The results are particularly serious for young people of the age between 18 and 24, who have always been the most exposed age group to these problems even in the research conducted previously. In this context, there is a sudden increase from about 30 to 50%. Furthermore, it is women, the unemployed and the lonely who are particularly affected. The same aspect is reflected in a notable decrease in the quality of life that has worsened by about a fifth compared to the research conducted in 2019. An exception is represented by the age group over 65, which, as in previous research, shows a better crisis management. People who live in a relationship, have a good social environment and play sports regularly are relatively less stressed.

Different causes

Obviously the causes of the increase in mental problems are diversified and depend very much on the situation of the involved person. In addition to worries about your own health, fears about the future, financial worries, job loss or loneliness can play an important role. “In addition to the pandemic itself, the somewhat difficult economic situation, the consequences and the containment measures are experienced as particularly stressful. On the other hand, the family or social environment, overcoming stress, sports or other hobbies are perceived as useful,” Pieh explains. In addition to the duration of the pandemic, the survey period around Christmas and the beginning of the year should also have an impact.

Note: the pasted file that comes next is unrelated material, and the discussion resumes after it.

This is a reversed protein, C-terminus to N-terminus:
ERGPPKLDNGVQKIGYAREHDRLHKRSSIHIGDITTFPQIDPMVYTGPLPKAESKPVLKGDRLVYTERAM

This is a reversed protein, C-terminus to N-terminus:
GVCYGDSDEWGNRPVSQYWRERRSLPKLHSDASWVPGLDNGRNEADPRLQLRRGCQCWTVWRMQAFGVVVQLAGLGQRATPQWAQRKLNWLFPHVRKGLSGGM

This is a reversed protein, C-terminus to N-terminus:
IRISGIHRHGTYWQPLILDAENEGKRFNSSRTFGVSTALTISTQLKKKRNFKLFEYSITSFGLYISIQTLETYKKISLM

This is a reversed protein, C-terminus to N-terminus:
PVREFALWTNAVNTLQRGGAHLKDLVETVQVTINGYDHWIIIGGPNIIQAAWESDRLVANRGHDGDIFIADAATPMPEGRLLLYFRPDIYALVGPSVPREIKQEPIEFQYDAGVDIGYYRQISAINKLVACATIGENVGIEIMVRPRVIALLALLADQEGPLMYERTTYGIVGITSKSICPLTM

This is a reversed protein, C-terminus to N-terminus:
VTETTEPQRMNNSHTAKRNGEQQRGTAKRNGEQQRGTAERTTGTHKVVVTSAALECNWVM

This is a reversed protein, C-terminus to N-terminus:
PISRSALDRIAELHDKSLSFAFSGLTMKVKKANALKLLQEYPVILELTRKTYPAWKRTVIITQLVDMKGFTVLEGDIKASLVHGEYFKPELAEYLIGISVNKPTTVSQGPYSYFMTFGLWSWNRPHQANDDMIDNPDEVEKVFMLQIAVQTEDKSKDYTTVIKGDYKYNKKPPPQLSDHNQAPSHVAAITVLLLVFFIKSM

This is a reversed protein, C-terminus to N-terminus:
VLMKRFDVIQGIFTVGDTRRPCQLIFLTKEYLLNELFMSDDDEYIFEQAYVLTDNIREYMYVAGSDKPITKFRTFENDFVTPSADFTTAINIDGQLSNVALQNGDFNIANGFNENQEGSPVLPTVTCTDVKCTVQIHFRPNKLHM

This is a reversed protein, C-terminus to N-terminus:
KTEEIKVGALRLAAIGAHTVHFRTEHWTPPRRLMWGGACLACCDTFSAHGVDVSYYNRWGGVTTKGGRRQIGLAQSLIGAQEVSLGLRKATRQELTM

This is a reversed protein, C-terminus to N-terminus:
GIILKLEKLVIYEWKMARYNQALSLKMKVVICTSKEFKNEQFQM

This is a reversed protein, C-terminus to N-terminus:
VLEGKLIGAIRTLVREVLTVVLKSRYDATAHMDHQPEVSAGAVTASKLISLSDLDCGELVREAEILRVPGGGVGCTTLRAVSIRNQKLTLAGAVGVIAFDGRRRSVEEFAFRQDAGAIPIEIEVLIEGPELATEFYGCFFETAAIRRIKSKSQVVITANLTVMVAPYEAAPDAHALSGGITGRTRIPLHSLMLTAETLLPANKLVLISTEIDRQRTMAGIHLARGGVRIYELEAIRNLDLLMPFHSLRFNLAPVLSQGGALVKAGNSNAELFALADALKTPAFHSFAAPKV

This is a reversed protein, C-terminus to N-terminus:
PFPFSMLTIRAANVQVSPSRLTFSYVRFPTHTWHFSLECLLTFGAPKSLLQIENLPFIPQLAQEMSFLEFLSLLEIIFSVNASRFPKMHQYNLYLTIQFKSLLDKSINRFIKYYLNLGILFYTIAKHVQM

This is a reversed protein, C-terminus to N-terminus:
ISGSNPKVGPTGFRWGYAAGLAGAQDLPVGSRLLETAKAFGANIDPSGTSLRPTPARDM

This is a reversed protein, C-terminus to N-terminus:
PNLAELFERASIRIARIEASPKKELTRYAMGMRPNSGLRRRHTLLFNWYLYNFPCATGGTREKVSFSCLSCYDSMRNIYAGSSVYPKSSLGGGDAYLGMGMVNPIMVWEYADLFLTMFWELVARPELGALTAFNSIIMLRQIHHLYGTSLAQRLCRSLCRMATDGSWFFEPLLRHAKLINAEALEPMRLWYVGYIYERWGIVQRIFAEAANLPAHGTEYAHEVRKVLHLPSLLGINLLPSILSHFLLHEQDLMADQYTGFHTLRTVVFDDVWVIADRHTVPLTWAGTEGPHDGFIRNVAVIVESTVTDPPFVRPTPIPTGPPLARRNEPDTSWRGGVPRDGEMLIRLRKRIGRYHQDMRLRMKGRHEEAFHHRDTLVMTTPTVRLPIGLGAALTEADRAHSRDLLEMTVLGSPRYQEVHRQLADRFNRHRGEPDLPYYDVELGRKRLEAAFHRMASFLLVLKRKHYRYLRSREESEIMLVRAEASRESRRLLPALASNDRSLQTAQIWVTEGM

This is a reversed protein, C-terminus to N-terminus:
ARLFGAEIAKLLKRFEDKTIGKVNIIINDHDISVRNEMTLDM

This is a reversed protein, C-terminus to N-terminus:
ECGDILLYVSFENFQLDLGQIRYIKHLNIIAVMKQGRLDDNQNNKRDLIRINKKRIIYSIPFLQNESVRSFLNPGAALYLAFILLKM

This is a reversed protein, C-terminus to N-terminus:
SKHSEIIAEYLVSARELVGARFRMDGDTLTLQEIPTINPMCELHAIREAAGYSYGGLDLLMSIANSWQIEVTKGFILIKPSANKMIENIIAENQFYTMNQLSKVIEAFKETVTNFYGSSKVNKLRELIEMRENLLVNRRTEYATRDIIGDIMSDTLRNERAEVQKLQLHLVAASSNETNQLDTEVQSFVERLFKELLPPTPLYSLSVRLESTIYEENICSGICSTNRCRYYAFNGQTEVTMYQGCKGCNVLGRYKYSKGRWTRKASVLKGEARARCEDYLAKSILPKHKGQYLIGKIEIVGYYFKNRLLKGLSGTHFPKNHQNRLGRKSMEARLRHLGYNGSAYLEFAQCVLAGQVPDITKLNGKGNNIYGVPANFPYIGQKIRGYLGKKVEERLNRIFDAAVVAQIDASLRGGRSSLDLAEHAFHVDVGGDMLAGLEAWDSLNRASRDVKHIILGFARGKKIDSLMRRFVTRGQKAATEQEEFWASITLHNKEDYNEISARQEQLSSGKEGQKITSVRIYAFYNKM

Psychische Belastung der gesamten Bevölkerung im zeitlichen Verlauf (Österreichische Gesundheitsbefragung (2019) I Pieh et al. (2020), Löwe et al. (2008) I Probst et al. (2020), Wittchen et al. (2011) I Dale et al. (2021))

depressive symptoms                        symptoms of anxiety                      insomnia